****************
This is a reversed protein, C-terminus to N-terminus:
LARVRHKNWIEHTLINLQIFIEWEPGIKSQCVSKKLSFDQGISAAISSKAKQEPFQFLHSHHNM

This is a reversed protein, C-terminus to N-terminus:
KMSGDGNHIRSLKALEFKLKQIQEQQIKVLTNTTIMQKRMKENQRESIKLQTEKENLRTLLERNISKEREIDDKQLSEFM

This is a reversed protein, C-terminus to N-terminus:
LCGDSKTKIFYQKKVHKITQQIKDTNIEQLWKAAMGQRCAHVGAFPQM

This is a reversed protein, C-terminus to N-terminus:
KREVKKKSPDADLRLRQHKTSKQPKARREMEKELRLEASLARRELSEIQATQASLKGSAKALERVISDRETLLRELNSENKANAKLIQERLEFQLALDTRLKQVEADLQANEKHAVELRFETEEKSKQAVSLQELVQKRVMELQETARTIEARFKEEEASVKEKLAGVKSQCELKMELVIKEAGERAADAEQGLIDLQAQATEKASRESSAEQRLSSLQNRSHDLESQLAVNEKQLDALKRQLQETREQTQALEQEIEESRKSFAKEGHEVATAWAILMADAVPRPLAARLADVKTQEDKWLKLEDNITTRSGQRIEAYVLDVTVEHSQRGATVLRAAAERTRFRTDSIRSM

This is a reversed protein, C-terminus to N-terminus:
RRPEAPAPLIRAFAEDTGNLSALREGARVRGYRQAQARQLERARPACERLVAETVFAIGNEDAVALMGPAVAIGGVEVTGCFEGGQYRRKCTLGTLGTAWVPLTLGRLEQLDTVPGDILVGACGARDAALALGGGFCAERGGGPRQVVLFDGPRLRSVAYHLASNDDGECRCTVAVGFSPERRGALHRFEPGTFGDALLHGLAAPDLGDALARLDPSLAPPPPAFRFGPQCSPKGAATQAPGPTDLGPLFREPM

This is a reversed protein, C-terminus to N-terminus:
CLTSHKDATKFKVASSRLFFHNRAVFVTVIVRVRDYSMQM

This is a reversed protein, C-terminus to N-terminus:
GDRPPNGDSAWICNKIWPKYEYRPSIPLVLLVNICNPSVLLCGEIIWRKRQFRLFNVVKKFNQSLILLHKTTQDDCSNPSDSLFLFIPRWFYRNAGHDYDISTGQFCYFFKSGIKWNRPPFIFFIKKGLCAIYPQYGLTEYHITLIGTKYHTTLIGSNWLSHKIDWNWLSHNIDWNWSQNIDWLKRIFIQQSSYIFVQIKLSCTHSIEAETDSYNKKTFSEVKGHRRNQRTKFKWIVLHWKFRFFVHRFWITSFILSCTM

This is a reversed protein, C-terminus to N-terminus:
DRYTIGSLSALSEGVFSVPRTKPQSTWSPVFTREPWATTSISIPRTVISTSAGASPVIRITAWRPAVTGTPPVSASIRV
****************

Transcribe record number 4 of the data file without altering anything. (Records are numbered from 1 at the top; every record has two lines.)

This is a reversed protein, C-terminus to N-terminus:
KREVKKKSPDADLRLRQHKTSKQPKARREMEKELRLEASLARRELSEIQATQASLKGSAKALERVISDRETLLRELNSENKANAKLIQERLEFQLALDTRLKQVEADLQANEKHAVELRFETEEKSKQAVSLQELVQKRVMELQETARTIEARFKEEEASVKEKLAGVKSQCELKMELVIKEAGERAADAEQGLIDLQAQATEKASRESSAEQRLSSLQNRSHDLESQLAVNEKQLDALKRQLQETREQTQALEQEIEESRKSFAKEGHEVATAWAILMADAVPRPLAARLADVKTQEDKWLKLEDNITTRSGQRIEAYVLDVTVEHSQRGATVLRAAAERTRFRTDSIRSM